Remember you are required to withhold at least 90 percent of your current tax obligation or 100 percent of last year’s federal tax obligation.* A quick look at last year’s tax return and a projection of this year’s obligation can help determine if a payment is necessary. Here are some other things to consider:

Underpayment penalty. If you do not have proper tax withholdings, you could be subject to an underpayment penalty. The penalty can occur if you do not have proper withholdings throughout the year. So a payment at the end of the year may not help avoid the underpayment penalty.

Self-employed. Remember to account for the need to pay your Social Security and Medicare taxes as well. Creating and funding a savings account for this purpose can help avoid the cash flow hit each quarter when you pay your estimated taxes.

Don’t forget state obligations. With the exception of a few states, you are often required to make estimated state tax payments when required to do so for your federal tax obligations. Consider conducting a review of your state obligations to ensure you meet these quarterly estimated tax payments as well.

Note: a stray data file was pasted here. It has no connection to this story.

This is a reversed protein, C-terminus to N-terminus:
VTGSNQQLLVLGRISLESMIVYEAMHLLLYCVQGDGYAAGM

* If your income is over $150,000 ($75,000 if married filing separate), you must pay 110% of last year’s tax obligation to be safe from an underpayment penalty.



Get Ready! Here Comes the New 1040…

If you’ve seen the film Jurassic Park, you may remember the dilemma chief engineer Ray Arnold is faced with after a fellow employee steals dinosaur embryos and cuts the power to one of the border fences. Not knowing if the power will come back on and facing the prospect of releasing all the dinosaurs, Ray reaches for the power switch, and delivers the most iconic line in the movie “… hold on to your butts!”